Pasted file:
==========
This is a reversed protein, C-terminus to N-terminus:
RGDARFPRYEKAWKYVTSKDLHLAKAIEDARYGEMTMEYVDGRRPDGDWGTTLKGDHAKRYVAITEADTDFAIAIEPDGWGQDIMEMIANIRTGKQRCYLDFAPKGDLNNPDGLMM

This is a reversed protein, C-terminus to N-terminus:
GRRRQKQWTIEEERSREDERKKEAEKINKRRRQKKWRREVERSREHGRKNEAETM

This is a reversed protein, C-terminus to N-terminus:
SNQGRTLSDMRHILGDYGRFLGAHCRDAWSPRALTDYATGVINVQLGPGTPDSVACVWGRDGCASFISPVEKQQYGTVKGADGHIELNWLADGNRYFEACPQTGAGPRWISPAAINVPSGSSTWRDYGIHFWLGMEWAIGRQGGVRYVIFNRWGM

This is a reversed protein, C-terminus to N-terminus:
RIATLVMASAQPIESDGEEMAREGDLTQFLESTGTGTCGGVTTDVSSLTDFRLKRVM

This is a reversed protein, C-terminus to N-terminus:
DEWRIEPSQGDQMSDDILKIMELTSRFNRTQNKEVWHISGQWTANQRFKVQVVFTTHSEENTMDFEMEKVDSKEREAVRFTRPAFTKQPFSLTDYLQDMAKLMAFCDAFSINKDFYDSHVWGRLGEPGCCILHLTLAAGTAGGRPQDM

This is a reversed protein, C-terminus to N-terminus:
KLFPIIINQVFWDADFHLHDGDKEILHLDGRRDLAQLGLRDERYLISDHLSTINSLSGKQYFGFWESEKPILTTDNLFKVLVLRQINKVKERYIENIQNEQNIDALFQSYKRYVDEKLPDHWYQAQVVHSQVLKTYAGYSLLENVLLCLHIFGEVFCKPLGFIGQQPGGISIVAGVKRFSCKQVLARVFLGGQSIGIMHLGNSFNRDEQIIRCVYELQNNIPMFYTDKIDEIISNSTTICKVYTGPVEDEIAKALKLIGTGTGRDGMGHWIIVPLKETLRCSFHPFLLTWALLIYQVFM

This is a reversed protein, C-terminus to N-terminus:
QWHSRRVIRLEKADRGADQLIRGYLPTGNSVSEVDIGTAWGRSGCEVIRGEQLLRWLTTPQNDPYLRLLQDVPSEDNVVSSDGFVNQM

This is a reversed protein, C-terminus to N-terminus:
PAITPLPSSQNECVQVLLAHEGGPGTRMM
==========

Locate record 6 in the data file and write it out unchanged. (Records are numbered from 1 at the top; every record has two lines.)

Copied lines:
This is a reversed protein, C-terminus to N-terminus:
KLFPIIINQVFWDADFHLHDGDKEILHLDGRRDLAQLGLRDERYLISDHLSTINSLSGKQYFGFWESEKPILTTDNLFKVLVLRQINKVKERYIENIQNEQNIDALFQSYKRYVDEKLPDHWYQAQVVHSQVLKTYAGYSLLENVLLCLHIFGEVFCKPLGFIGQQPGGISIVAGVKRFSCKQVLARVFLGGQSIGIMHLGNSFNRDEQIIRCVYELQNNIPMFYTDKIDEIISNSTTICKVYTGPVEDEIAKALKLIGTGTGRDGMGHWIIVPLKETLRCSFHPFLLTWALLIYQVFM